If you think the fast-paced and intimidating world of online dating apps has only impacted how millennials meet their mates, you're sorely mistaken. Singles over the age of 35 are turning to their phones for romantic opportunities as well. We sat down with Pamela Glassman, Rachel's sister and The Zoe Report's Director of Business Development, to find out what Tinder is like for someone who didn't grow up using emojis.
Marquee image & above photo: Adam Katz Sinding
What Was The Appeal?
"I've tried blind dates and dating websites, but dating apps felt far more fun, almost like a game. Having been divorced for twelve years, I've put in more than my fair share of time on the circuit. So, I was attracted to the lighthearted approach of a dating app, and literally everyone seemed to be jumping on the bandwagon. (Maybe this is why every time you go into a bar everyone is looking at their phone?) I'd jokingly made website profiles with girlfriends over wine before, but on a trip to the Hamptons a friend actually showed me the app and I became addicted to swiping. On a more serious note, this is how dating happens these days. It's where everyone goes to meet new people, and I'd heard a few success stories so I thought I'd give it a try!"
What Were Your First Impressions?
"I actually set up my profile with the help of two guy friends, one in his late twenties, one in his forties. They were both incredibly opinionated when it came to my pictures, choosing the shots where I came across as confident and approachable, instead of the ones in which I thought I looked the most attractive. Lesson learned. I was adamant about being as genuine as possible, namely not hiding the fact that I have children and am divorced. If someone isn't interested in me for those reasons, we wouldn't be a good match. Finally, I found myself only using the app when I was with other people, thinking of it as more of a game than a viable dating option which was due in large part to the unsolicited dirty texts and pictures I often received after only 5 minutes of communicating with matches. It seems chivalry on dating apps is, for the most part, dead.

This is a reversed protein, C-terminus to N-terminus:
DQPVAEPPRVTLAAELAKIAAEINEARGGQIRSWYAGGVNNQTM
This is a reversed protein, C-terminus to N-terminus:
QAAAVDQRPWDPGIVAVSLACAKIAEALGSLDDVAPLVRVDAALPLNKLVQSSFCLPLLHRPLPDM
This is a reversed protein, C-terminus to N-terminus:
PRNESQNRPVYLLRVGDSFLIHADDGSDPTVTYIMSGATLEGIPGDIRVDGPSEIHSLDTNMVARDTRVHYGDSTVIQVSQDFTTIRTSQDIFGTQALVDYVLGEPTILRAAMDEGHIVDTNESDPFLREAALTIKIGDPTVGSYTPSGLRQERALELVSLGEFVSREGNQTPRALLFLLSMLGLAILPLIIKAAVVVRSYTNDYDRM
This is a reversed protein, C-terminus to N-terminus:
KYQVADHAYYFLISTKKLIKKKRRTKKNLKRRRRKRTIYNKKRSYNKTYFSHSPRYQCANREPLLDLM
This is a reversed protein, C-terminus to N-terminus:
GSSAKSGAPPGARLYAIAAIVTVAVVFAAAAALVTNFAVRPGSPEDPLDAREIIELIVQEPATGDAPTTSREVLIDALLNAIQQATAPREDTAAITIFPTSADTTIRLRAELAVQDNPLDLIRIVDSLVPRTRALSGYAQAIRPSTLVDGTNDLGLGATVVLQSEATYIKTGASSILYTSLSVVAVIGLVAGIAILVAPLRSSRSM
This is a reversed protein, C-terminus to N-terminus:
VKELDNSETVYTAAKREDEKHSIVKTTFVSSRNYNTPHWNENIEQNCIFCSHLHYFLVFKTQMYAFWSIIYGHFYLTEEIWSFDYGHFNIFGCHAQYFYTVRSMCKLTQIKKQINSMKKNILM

Going On An Actual Date
"Initially the app provided a confidence boost. I'd open it with friends, peruse the options and then we'd share the exhilarating experience of my matching with someone. I was doing just that at a group dinner when my girlfriend and I realized we'd both matched with all the same guys. Nothing makes you feel less special than knowing you're one of many. Our guy friend then dropped a bomb. Apparently most men just swipe right (which translates to "like" in non-Tinder speak) so they'll match with anyone who likes them, greatly increasing their odds of meeting someone. Both my ego and enthusiasm started to shrink as I realized there was nothing special about any of my prior connections. When I finally did weed through the crazies—or so I thought—I went on a horrendous first date. After an incredibly awkward hour we were saying goodbye at his car when he felt the need to explain the fact it was missing a window and bearing a multitude of dents. Apparently, his ex-wife had just discovered he was dating again, and the car took the brunt of her anger. Is it too late to swipe left?